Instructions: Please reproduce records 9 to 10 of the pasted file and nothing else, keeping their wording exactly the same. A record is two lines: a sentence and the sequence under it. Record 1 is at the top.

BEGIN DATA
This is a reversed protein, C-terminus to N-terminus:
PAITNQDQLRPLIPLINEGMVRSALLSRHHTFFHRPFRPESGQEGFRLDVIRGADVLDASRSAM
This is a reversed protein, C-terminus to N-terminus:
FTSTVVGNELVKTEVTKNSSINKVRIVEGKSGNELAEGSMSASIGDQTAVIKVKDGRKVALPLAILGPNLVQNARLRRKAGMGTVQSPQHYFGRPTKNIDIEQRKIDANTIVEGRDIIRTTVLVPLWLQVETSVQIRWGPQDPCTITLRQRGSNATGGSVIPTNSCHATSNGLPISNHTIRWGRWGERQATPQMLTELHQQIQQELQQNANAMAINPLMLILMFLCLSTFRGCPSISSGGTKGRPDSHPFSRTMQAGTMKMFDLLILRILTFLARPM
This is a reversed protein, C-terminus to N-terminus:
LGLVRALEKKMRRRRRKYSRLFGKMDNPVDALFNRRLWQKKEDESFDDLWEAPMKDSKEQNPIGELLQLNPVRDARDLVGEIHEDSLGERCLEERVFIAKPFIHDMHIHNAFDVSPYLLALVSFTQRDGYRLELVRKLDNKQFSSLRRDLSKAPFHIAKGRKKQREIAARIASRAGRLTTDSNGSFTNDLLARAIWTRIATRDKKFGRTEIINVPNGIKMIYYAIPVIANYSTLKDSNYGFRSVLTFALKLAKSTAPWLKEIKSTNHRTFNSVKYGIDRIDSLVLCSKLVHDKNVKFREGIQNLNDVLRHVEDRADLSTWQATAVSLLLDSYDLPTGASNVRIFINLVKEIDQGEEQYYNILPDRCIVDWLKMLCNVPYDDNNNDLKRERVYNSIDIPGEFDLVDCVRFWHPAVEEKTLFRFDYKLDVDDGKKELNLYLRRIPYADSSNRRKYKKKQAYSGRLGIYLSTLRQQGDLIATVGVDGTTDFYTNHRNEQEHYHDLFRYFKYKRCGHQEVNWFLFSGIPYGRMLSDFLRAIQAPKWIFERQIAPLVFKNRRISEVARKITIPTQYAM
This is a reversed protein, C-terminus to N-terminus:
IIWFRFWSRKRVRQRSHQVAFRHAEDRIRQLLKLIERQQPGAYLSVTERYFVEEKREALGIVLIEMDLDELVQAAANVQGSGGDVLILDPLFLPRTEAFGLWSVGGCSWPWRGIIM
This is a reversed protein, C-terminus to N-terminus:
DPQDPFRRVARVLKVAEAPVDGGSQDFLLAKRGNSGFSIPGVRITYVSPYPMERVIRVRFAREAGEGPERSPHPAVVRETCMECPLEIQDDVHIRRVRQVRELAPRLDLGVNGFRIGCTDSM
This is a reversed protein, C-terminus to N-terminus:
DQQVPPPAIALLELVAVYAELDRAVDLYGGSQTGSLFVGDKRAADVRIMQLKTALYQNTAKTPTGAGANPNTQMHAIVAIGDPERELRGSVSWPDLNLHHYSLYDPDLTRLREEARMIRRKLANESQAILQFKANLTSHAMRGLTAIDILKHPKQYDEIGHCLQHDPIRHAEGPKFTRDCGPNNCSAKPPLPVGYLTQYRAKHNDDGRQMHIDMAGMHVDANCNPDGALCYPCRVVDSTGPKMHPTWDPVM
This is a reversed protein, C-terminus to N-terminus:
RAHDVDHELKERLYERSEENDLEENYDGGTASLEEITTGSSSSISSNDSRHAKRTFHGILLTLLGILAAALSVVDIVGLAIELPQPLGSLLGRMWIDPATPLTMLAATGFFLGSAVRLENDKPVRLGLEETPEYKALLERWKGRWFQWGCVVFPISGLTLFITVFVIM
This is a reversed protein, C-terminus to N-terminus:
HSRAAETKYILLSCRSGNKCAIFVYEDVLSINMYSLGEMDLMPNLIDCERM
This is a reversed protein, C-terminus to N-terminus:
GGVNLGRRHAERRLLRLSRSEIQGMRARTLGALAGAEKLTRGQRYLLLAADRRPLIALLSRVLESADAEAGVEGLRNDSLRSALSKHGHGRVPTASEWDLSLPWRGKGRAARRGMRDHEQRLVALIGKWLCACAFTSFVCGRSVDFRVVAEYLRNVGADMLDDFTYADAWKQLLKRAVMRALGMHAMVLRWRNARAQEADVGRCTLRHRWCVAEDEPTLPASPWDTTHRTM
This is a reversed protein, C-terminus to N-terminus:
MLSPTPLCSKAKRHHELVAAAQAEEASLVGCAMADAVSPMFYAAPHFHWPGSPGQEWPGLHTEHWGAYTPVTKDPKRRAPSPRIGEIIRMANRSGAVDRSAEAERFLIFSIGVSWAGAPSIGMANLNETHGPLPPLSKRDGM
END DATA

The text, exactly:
This is a reversed protein, C-terminus to N-terminus:
GGVNLGRRHAERRLLRLSRSEIQGMRARTLGALAGAEKLTRGQRYLLLAADRRPLIALLSRVLESADAEAGVEGLRNDSLRSALSKHGHGRVPTASEWDLSLPWRGKGRAARRGMRDHEQRLVALIGKWLCACAFTSFVCGRSVDFRVVAEYLRNVGADMLDDFTYADAWKQLLKRAVMRALGMHAMVLRWRNARAQEADVGRCTLRHRWCVAEDEPTLPASPWDTTHRTM
This is a reversed protein, C-terminus to N-terminus:
MLSPTPLCSKAKRHHELVAAAQAEEASLVGCAMADAVSPMFYAAPHFHWPGSPGQEWPGLHTEHWGAYTPVTKDPKRRAPSPRIGEIIRMANRSGAVDRSAEAERFLIFSIGVSWAGAPSIGMANLNETHGPLPPLSKRDGM